The Allen and Greenough is still under construction;
so some links may not work quite the way you would expect.
348. Nouns of action, agency, and feeling
govern the Genitive of the Object: -
tuí, affection for you.
- désíderium oti,
longing for rest.
- vacatió múneris,
relief from duty.
- gratia benefici, gratitude for
- fuga malorum, refuge from
- precátió deorum,
prayer to the yods.
- contentió honorum,
struggle for office.
- opinió virtútis,
reputation for valor.
NOTE: This usage is an extension of the idea of belonging
to (Possessive Genitive). Thus in the phrase odium Caesaris, hate of Caesar, the hate in
a passive sense belongs to Caesar, as odium, though in its
active sense he is the object of it, as hate. (cf. a). The
distinction between the Possessive (subjective) and the Objective Genitive
is very unstable and often lost sight of. It is illustrated by the
following example: the phrase amor patris,
love of a father, may mean love felt by a father, a father's
love (subjective genitive), or love towards a father (objective genitive).
a. The objective genitive is sometimes
replaced by a possessive pronoun or derivative adjective: -
- mea invidia, my
unpopularity (the dislike of which I am the object). [Cf. odium mei (Har. Resp. 5), hatred of me.]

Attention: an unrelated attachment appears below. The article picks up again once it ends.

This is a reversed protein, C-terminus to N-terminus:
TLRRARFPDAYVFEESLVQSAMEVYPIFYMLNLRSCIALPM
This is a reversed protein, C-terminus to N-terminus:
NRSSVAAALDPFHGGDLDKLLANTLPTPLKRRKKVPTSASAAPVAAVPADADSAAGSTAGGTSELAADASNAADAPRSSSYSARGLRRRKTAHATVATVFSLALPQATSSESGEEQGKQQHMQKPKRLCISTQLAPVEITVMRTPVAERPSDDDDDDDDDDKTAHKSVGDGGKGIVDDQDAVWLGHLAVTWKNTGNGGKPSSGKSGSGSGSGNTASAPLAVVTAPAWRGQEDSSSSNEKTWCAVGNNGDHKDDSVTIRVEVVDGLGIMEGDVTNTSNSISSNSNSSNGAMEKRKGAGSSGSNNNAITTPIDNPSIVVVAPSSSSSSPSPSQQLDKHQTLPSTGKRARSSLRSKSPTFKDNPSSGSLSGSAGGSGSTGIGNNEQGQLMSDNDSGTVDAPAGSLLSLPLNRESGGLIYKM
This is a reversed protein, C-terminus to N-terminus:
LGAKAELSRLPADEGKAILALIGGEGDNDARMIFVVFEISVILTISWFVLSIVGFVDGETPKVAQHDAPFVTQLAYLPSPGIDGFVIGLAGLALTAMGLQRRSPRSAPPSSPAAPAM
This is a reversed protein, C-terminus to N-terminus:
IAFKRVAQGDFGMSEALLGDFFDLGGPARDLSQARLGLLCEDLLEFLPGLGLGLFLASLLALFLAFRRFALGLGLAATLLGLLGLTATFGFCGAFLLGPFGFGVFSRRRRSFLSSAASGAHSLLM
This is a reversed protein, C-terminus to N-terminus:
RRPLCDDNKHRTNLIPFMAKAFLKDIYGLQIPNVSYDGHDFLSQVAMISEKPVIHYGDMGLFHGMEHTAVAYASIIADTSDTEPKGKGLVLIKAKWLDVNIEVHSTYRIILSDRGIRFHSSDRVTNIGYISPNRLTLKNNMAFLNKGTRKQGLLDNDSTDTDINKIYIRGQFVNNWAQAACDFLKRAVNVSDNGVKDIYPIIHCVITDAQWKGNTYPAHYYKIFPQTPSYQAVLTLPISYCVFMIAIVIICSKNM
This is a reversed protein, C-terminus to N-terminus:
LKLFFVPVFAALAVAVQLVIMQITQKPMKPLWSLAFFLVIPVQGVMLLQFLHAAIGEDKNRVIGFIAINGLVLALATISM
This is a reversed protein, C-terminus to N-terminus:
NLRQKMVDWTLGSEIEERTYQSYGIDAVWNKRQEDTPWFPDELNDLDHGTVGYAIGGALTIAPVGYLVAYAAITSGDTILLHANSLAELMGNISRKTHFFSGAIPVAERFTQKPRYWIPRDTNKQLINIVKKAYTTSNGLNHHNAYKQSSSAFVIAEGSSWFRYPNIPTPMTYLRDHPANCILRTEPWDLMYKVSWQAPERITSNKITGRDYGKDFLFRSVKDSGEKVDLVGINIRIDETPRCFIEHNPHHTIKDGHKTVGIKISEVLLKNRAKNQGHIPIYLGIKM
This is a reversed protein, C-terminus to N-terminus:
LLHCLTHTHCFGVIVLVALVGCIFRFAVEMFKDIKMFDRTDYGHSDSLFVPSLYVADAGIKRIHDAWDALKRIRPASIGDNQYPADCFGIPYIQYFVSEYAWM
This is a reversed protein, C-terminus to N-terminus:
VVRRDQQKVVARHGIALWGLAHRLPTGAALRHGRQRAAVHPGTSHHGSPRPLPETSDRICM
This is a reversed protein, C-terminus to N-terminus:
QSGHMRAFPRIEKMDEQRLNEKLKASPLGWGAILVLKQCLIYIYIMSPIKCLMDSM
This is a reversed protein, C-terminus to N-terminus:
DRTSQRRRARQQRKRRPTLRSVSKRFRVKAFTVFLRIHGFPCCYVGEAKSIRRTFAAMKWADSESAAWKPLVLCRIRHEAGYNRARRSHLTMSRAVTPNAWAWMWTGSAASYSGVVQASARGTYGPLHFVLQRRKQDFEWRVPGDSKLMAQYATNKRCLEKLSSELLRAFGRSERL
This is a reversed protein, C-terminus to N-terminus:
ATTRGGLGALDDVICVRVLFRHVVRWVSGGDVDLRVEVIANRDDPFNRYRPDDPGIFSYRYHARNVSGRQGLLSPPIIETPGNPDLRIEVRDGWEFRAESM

- laudátor meus
(Att. i. 16. 5), my eulogist (one who praises me). [Cf. nostr=i
laud=ator (id. i. 14. 6)]
crímen (Mil. 72), the murder of Clodius (the Coldian charge). [As we say, the Nathan murder.]
- metus hostílis, (Iug. 41),
fear of the enemy (hostile fear).
- ea quae faciebat, tuá sé
fidúcia facere dícébat (Verr. v. 176), what
he was doing, he said he did relying on you (with your reliance).
- neque neglegentia tuá, neque id
odió fécit tuó (Ter. Ph. 1016), he did this
neither from neglect nor from hatred of you.
b. Rarely the objective genitive is used
with a noun already limited by another genitive: -
- animí multarum rérum
percursió (Tusc. iv. 31), the mind's traversing of many
c. A noun with a preposition is often used
instead of the objective genitive: -
- odium in Antonium
(Fam. x. 5. 3), hate of Antony.
- merita ergá mé
(id. i. 1. 1), services to me.
- meam in té pietátem
(id. i. 9. 1), my devotion to you.
- impetus in urbem (Phil. xii. 29),
an attack on the city.
- excessus é vítá
(Fin. iii. 60), departure from life. [Also, excessus vítae, Tusc. i. 27.]
- adoptió in Domitium
(Tac. Ann. xii. 25), the adoption of Domitius. [A late and bold
extension of this construction.]
NOTE: So also in later writers the dative of reference
(cf. § 366. b.): as, - longó belló máteria
(Tac. H. i. 89), resources for a long war.